Wednesday, January 29, 2014

Building Software the Chicago Way

In 2000-2002 I worked for a company in the Chicago area with a call center in Phoenix. They sent me out to Phoenix twice for training and to work with our Call Center Reps on the software I was developing.  Each time I stayed over the weekend to golf so I was around from Friday until Sunday both times.  I bring this up because in Chicago we have two seasons: winter and construction.  But construction also takes place in Phoenix.  It's just unobtrusive and efficient. At least it was back then. 
The difference between Agile and Waterfall Development is very similar to the difference in approaches to road construction in Phoenix vs. Chicago.

The Chicago Way

In Chicago, huge plans are drawn up years in advance. Billions in capital are approved and funded. The construction project then starts by blocking off the lanes and tearing up everything for the length of the projects.  Traffic patterns are changed for months.  Temp lanes opened, lanes adjacent to construction shut down and people traveling in both directions are subject to the torture that is Construction Season.  For 6,9, 12 months or more, the entire project under construction is ripped up.  At least the Phase 1 of construction.  Usually multiple phases are involved. Each phase taking a year or so. 

All planned up front.

The end result is that by the time the project is actually finished (usually 4-5 years later) the population density has changed as well the traffic patterns and the project that was planned no longer meets the current needs. So they start the whole process over again.  They never catch up to current needs.  And we live under perpetual construction.  First get the guys to tear up the road.  All of it. Then a few months later bring in the guys to lay dirt and gravel.  Then the guys come to flatten it.  Next they lay down the asphalt.  Finally at the end of the project the guys come by and lay down the paint on top of it all.  The funding needed for the project is in the billions.  Cost overruns abound. And whatever is delivered is already obsolete.  Nice.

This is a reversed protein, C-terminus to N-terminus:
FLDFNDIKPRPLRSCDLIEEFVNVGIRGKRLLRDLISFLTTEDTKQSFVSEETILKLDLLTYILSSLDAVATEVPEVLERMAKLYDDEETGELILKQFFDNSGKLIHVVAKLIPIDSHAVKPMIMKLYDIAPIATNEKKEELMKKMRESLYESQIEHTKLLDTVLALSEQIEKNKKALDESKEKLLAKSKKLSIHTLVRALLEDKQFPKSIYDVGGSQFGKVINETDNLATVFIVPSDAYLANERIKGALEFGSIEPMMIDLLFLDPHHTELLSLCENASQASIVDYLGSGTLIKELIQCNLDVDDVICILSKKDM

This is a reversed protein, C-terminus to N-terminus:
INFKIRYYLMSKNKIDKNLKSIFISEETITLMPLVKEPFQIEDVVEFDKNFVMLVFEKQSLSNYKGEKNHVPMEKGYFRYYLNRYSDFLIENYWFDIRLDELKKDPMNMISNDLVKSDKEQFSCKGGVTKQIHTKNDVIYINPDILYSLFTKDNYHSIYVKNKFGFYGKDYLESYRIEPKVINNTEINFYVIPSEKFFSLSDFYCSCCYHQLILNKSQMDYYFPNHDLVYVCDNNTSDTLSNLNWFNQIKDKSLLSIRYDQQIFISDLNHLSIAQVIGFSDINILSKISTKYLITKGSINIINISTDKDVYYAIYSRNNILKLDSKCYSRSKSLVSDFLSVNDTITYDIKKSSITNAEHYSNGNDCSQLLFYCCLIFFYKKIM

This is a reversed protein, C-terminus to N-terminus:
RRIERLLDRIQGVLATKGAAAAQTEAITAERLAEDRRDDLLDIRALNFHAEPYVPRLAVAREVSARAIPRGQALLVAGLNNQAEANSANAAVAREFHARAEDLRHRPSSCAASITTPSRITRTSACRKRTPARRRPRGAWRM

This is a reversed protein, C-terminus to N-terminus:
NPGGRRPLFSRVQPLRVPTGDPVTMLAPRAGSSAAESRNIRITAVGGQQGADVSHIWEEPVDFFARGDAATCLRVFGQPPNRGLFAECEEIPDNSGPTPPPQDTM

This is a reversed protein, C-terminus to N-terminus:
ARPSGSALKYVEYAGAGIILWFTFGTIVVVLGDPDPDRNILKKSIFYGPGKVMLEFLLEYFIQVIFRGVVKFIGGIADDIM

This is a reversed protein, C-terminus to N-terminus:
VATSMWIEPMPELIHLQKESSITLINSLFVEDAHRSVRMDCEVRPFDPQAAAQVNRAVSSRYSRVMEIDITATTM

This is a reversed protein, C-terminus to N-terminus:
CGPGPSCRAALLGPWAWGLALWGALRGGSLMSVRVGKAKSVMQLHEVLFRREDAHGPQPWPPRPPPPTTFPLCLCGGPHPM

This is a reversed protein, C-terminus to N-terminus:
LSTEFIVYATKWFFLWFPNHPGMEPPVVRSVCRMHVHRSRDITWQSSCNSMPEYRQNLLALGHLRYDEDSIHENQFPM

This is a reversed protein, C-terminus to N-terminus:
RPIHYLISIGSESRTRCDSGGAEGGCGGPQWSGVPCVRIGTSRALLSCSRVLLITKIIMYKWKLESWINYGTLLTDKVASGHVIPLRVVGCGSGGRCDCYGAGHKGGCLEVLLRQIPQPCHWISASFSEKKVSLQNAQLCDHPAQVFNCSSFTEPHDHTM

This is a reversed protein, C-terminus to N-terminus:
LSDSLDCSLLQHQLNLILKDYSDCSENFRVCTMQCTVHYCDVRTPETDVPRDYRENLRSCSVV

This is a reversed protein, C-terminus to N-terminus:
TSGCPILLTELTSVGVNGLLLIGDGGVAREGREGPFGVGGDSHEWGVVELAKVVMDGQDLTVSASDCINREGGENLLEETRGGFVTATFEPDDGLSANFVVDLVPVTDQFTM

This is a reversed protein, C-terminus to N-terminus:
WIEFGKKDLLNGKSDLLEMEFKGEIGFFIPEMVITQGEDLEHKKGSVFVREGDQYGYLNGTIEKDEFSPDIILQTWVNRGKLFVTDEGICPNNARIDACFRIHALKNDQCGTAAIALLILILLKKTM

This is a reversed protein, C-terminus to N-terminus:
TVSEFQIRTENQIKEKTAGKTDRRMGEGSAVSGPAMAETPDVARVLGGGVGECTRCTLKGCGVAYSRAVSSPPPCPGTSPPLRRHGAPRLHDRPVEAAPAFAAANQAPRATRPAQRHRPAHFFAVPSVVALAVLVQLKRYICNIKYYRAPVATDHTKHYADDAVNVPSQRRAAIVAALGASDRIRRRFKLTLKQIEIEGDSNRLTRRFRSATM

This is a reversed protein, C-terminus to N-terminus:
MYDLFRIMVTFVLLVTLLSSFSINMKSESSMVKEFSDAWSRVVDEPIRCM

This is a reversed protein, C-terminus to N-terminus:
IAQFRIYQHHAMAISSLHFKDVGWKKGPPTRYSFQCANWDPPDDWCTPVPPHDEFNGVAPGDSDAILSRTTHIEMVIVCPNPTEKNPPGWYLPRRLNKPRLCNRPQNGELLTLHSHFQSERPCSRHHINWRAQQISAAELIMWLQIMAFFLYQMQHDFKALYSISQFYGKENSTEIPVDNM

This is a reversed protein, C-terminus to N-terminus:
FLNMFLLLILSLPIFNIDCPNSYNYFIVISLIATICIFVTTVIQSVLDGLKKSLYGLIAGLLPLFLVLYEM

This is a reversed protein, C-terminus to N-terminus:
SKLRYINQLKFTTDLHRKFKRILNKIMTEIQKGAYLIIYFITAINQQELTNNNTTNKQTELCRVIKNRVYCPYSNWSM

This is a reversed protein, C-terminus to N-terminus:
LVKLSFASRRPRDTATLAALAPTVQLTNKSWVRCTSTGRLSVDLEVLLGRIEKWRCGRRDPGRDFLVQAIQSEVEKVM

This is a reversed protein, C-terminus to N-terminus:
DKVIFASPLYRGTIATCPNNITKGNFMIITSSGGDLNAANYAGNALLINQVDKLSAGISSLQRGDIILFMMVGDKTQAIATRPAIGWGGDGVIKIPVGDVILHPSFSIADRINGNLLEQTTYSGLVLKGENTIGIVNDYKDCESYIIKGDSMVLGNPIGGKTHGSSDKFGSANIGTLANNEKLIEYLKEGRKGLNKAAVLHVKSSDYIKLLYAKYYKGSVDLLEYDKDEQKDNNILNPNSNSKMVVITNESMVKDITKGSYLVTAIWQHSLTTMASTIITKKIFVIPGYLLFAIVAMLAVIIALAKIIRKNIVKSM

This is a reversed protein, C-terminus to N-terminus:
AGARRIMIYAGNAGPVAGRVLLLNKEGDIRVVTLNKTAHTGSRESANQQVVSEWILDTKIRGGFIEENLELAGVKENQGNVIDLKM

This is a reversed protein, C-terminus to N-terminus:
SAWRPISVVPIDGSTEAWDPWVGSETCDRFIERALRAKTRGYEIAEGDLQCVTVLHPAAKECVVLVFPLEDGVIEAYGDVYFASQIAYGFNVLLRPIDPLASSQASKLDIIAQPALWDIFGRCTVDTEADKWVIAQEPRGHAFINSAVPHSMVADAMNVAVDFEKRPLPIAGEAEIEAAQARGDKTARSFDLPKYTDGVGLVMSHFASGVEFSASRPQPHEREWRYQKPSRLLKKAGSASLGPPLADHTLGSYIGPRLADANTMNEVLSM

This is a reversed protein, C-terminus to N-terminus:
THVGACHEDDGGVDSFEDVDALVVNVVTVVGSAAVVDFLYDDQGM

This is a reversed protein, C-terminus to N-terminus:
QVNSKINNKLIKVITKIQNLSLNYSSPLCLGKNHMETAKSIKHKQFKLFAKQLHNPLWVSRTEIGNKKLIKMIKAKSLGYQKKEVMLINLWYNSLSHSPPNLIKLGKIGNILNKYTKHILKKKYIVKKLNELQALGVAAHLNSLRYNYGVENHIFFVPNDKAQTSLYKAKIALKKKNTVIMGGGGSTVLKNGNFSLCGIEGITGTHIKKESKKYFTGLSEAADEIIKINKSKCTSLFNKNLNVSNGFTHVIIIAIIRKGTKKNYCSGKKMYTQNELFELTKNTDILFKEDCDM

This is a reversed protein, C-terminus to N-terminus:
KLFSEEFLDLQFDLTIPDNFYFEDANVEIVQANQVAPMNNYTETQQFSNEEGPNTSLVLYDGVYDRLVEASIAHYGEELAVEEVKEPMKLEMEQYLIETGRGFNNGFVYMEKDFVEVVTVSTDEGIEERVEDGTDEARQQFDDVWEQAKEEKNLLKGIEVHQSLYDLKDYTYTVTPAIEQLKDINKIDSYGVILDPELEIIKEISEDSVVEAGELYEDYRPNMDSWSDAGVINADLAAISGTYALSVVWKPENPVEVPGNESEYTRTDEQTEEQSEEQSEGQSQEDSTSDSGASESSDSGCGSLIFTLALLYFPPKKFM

Contrast that with...

What I saw in Phoenix:

On Friday night after rush hour a crew comes out and blocks off the highway between two entrances and exits.  Nothing else is touched.  Traffic over the weekend is rerouted off the highway and allowed back on at the next entrance.  A crew tears up a piece of road from between exits on Friday night.  Saturday during the day they lay down the foundation of the dirt and gravel and flatten it.  Saturday night they lay the asphalt and flatten it again.  Sunday during the day they add more and flatten it again and let it set up.  Sunday evening they apply paint, clean up their gear, and let the paint dry.  They are gone before Monday morning rush hour.  Exits opened.  New road laid down.  Finished.  The Following Friday they move down to the next exit/entrance and repeat the process.  Instead of billions of dollars being tied up into the project they have hundreds of thousands.  If anything comes up during the reconstruction of the road it can be halted at any time without impacting travel. 
See the difference? At the end of their weekend sprint, the Phoenix team has delivered a completely functional piece of road.  Sound familiar?  If priorities change, they can simply stop moving forward without any lingering issues or unfinished business with which to deal.  Risks are greatly mitigated.  Now imagine if a highway project in Chicago were cancelled in the middle, the workers just getting up and walking away?  What kind of mess would be left behind and headaches?  None of that is a problem if Phoenix decides to halt the project.  The risk in their approach is incredibly small compared to the Chicago Way.  Fewer people are inconvenienced and only for a very short time – and never during the work week when those road are most critical.  There is less road rage, less stress.  And at the end of every weekend, a functioning piece of newly repaved road is available to the end users.  See where I’m going?

Shops that are using waterfall are trying to build applications the Chicago Way.  The only one who wins are developers and contractors. And the politicians they pay for.  That is the Chicago Way.  Commuters, motorists, taxpayers, businesses, deliverymen,  basically everyone else not connected, loses.  And even when the project ends they still don’t win because the requirements have changed.  We need to scrap that approach. We need to bring in Sean Connery and change the way we build software or we will fail much more often than we win.   


  1. Good points about the need to be agile and adaptive. I once ran into an architect (the civil engineering type) on a flight. He was mentioning how so many unexpected things come up during a large construction project and how much they have to be agile in order to succeed.

    On another front, the world that could not benefit from rapid prototyping so long is beginning to benefit from the quick feedback cycles made possible with 3D printers. In software development we already have the capabilities to be dynamic, to be flexible, to develop, learn, change, and quickly deliver value. The challenge is not in what we can do, the challenge is what we actually do.

  2. One of the best illustrations on 'Agile vs waterfall' I have read. I am wondering does the ways they approach road construction has something to do with the mentality of people from those two geographical areas..